Dec. 18 (Bloomberg) -- Vaclav Havel, the dissident playwright who served time in Czechoslovakia’s communist prisons before leading a revolution that ushered democracy into central Europe and hoisted him into the Czech presidency, has died. He was 75.
Havel, who suffered a long illness, passed away in his sleep at his weekend cottage in Hradecek, northern Czech Republic, said former spokesman Ladislav Spacek by phone in Prague today. Leaders including U.S. President Barack Obama, EU Commission President Jose Barroso and German Chancellor Angela Merkel offered tributes.
Havel was an international symbol for his opposition to totalitarian regimes in the former Soviet bloc, culminating in the 1989 Velvet Revolution. He held the nation’s highest office for almost 13 years. Along with Nelson Mandela and Lech Walesa, he was seen as an emblem of democracy for millions worldwide.
“His peaceful resistance shook the foundations of an empire, exposed the emptiness of a repressive ideology, and proved that moral leadership is more powerful than any weapon,” said Obama in a statement from the White House. “He also embodied the aspirations of half a continent that had been cut off by the Iron Curtain, and helped unleash tides of history that led to a united and democratic Europe.”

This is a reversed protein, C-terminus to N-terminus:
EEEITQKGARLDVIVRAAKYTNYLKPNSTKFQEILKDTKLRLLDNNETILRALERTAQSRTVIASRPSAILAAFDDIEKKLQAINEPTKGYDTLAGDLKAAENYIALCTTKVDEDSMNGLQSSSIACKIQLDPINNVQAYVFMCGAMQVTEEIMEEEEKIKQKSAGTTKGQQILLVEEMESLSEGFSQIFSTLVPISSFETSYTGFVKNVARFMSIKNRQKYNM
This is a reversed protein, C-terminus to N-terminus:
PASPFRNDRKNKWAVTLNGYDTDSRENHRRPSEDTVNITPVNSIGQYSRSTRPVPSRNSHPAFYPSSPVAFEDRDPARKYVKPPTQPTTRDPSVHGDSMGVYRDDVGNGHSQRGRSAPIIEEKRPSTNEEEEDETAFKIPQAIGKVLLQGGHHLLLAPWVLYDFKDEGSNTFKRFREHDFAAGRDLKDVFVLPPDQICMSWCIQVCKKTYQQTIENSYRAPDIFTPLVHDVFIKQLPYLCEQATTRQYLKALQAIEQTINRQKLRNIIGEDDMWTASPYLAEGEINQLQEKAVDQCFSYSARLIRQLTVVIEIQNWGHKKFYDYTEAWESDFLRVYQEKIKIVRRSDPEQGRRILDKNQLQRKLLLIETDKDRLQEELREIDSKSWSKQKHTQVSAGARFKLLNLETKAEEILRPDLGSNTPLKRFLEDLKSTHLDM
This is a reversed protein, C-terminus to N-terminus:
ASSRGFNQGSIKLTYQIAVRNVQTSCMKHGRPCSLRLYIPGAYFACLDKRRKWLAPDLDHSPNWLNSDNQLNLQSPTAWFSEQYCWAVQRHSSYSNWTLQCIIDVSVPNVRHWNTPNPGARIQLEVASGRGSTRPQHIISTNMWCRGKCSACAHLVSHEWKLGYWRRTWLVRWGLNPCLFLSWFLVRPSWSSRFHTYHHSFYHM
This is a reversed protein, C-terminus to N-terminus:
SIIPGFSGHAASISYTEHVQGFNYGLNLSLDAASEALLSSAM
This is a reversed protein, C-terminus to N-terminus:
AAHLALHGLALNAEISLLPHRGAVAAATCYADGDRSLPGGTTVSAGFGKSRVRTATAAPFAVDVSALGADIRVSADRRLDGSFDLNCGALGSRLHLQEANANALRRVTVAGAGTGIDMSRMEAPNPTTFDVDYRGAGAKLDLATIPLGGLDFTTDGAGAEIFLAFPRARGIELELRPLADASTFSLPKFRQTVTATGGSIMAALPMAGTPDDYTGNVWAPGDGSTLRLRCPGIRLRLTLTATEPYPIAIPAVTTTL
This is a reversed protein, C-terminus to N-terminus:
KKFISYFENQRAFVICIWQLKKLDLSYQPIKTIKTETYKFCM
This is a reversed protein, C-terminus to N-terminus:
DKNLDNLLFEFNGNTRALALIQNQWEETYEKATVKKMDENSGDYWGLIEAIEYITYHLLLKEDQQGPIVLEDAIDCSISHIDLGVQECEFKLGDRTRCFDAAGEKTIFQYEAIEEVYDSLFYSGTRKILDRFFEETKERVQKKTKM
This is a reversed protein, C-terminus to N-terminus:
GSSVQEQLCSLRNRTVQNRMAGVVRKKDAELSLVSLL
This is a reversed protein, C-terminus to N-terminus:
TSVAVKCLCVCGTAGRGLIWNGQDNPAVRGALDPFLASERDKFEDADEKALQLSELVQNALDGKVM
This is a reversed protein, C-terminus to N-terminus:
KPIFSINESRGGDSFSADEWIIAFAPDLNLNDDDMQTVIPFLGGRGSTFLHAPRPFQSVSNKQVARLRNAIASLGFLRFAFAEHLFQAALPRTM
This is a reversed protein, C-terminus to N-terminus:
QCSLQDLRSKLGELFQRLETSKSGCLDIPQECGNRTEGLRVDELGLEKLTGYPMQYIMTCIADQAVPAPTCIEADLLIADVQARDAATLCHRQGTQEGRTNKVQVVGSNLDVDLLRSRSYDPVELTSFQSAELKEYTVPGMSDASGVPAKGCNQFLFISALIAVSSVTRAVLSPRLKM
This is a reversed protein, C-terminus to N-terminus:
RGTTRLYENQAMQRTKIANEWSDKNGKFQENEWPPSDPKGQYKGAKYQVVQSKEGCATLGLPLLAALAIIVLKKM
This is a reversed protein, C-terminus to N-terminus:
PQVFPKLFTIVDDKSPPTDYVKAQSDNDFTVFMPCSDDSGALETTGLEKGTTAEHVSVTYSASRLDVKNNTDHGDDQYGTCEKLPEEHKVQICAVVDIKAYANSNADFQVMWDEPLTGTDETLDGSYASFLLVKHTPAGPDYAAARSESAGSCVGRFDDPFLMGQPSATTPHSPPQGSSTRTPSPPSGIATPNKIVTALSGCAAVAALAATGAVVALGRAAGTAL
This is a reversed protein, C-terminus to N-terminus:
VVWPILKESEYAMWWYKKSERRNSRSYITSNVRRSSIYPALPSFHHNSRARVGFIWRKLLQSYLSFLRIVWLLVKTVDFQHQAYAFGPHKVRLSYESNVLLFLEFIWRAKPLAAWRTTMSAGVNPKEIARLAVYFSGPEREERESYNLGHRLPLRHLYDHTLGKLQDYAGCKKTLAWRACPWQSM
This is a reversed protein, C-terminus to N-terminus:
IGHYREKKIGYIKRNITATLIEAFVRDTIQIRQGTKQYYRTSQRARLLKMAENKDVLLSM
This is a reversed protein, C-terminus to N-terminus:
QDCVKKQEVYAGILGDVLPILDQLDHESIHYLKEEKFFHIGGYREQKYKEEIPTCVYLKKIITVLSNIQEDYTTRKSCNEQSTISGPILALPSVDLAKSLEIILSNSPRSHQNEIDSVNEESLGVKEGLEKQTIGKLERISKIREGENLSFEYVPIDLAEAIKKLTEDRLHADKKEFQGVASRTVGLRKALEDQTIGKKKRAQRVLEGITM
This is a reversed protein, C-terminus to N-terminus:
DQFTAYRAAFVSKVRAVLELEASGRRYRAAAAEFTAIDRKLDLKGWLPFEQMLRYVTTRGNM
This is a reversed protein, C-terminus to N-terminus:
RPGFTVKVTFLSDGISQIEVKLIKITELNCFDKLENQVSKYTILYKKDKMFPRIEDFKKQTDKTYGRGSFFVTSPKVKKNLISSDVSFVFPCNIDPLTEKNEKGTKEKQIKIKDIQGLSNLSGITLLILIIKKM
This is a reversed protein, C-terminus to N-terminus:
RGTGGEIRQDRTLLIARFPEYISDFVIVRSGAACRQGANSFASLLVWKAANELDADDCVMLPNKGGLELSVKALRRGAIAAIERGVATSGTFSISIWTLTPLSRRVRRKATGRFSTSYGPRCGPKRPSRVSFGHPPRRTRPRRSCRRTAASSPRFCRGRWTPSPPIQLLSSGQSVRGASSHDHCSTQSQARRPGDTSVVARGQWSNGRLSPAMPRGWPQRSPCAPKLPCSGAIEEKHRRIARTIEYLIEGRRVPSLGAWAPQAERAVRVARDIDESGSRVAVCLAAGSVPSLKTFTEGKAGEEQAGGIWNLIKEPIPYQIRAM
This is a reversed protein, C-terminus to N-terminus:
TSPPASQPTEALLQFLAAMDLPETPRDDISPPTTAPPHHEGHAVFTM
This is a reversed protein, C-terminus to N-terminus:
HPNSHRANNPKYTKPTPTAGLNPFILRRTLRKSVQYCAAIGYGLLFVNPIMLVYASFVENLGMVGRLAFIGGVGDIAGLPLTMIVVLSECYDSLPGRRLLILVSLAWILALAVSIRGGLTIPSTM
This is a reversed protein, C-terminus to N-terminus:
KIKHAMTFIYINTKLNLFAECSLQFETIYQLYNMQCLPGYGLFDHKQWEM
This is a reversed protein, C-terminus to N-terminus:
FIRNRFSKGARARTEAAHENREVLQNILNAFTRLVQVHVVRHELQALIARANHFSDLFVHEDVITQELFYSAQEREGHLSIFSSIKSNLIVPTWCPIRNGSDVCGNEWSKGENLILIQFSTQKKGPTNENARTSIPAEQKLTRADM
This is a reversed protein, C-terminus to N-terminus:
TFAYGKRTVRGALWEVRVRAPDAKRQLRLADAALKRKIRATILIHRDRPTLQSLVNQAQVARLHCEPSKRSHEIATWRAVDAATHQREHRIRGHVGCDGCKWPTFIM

As Czech government leaders planned meetings to discuss holding a state funeral, thousands of Czech turned out to pay tribute. More than a 1,000 converged on Wenceslas Square, where Havel helped rally people during the 1989 Velvet Revolution, to light candles and lay flowers.
A chain smoker until the mid-1990s, Havel had a history of lung problems dating back to his time in prison, where he didn’t receive proper treatment. He suffered repeated bouts of bronchitis and pneumonia and underwent an operation in December 1996 that removed a small malignant tumor along with a part of his lung.
Havel served as president of Czechoslovakia from the end of 1989 until 1992. In 1993, he became president of the Czech Republic, which was founded after the split of Czechoslovakia into two countries, a move he opposed.